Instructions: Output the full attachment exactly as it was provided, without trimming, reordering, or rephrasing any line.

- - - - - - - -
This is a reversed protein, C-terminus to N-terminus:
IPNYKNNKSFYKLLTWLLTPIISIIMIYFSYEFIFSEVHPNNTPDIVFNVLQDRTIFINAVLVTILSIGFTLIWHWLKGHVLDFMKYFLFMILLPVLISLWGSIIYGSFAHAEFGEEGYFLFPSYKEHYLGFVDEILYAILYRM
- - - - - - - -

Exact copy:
This is a reversed protein, C-terminus to N-terminus:
IPNYKNNKSFYKLLTWLLTPIISIIMIYFSYEFIFSEVHPNNTPDIVFNVLQDRTIFINAVLVTILSIGFTLIWHWLKGHVLDFMKYFLFMILLPVLISLWGSIIYGSFAHAEFGEEGYFLFPSYKEHYLGFVDEILYAILYRM